Now recall that $\gr^p H^{p+*}_c(F(S^3,n)) \cong \oplus_m \Phi^p[n,(1^m)]\boxtimes \Sym^m(\Q)$ where the $m^{\rm th}$ symmetric power has grading $*=3m$. Considering the case of even codimension first, with $k=p$ and $3m = * = 3n-3p$ we have an equivariant isomorphism
\[
\gr^p H_c^{3n-2p} = H_c^{3n-2p} \cong H_{2p}\left(F(\R^3,n-1)\right)\otimes \sgn
\]
which equivariantly identifies the degree $m=n-p$ summand
\begin{equation}
\Phi^p[n,(1^{n-p})]\boxtimes \Sym^{n-p}(\Q) \cong H_{2p}\left(F(\R^3,n-1)\right)\otimes \sgn.
\end{equation}
Considered as $\SymGroup$-representations, the term $\Sym^{n-p}(\Q)$ is a trivial $1$-dimensional representation, and thus the first case of the proposition follows.
The odd codimension case is similar: taking $p=k$ and grading $3m = * = 3n-3p$ we have
\[
\gr^{p-1} H^{3n-2p-1}_c = H^{3n-2p-1}_c \cong H_{2(p-1)}\left(F(\R^3,n-1)\right)\otimes\sgn.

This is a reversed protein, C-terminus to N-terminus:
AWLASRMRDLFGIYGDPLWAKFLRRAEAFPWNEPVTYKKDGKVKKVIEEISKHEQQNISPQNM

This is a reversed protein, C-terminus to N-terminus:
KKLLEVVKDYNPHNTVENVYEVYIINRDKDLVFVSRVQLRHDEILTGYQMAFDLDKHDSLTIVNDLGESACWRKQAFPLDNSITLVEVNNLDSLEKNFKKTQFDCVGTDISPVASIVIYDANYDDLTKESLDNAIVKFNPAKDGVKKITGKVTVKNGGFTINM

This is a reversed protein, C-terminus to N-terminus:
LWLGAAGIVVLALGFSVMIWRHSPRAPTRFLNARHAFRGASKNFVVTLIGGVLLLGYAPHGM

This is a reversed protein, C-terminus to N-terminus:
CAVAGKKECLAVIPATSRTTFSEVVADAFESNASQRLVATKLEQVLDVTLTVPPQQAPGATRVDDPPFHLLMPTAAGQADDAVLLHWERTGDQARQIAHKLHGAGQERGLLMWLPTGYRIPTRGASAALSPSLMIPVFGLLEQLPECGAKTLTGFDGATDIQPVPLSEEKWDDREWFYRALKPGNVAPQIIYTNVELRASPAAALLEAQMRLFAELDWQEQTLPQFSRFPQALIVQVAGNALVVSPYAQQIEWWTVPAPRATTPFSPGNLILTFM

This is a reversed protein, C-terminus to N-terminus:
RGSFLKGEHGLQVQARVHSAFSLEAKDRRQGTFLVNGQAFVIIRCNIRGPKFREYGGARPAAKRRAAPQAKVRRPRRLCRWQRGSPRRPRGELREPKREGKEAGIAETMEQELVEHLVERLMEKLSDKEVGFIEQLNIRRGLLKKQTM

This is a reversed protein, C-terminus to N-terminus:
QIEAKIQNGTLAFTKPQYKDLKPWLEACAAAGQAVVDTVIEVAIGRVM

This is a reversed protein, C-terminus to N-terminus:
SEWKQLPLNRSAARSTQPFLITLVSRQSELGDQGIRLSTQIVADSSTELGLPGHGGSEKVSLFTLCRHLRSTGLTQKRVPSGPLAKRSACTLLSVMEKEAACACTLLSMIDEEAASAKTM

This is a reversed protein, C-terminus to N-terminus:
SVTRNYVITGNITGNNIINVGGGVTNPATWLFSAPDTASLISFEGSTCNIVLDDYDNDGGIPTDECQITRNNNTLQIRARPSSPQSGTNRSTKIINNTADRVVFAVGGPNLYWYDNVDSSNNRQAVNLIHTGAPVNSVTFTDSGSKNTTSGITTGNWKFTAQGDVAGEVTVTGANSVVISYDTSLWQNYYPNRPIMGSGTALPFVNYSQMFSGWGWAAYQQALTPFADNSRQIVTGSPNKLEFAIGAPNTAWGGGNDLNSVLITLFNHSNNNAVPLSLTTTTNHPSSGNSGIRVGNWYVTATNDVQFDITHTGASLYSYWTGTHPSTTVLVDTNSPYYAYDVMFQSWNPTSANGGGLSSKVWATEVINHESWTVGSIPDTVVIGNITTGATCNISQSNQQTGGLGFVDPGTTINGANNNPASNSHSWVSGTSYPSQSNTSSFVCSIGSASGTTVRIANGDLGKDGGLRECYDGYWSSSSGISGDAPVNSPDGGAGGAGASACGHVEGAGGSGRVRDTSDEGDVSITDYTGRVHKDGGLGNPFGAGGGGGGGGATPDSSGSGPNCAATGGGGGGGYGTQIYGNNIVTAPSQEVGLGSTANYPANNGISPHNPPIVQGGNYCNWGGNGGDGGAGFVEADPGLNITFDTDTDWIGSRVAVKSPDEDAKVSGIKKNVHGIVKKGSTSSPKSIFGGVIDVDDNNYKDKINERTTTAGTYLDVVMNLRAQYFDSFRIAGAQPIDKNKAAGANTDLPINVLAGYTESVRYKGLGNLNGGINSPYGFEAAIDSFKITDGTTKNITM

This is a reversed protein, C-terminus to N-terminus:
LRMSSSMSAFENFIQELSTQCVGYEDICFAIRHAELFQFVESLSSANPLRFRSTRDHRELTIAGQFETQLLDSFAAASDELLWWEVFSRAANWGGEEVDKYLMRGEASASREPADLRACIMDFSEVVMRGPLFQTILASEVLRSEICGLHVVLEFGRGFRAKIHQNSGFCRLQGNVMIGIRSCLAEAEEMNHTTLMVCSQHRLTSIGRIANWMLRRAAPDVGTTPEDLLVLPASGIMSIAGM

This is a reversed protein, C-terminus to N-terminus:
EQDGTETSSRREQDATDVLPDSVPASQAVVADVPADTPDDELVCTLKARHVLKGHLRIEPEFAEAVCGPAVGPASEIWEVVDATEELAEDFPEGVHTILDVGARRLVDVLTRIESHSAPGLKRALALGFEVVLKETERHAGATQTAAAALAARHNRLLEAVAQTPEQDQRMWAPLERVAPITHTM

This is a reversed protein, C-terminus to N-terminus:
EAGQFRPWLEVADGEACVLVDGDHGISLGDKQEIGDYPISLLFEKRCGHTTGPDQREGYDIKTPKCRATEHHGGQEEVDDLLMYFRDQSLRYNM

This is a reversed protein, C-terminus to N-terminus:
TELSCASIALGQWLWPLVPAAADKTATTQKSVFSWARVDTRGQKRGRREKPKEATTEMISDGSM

\]
This gives the equivariant identification in degree $m=n-p$
\begin{equation}
\Phi^{p-1}\left[n,(1^{n-p})\right]\boxtimes \Sym^{n-p}(\Q) \cong H_{2(p-1)}(F(\R^3,n-1))\otimes \sgn
\end{equation}
which produces the second case of the theorem. The remaining cases vanish due to Proposition~\ref{prop:vanishing coefficients}.
\end{proof}
Let us now consider symmetric powers. In this case the collision filtration exhibits an extension, and we identify its terms using Deligne's theory of weights.
\begin{prop}[\textbf{Symmetric powers}]\label{prop:symmetric powers}
Let $n\geq 3$. The equivariant multiplicity of $\Sym^m(-)$ in the functor $\Psi^p(\n,-)$ is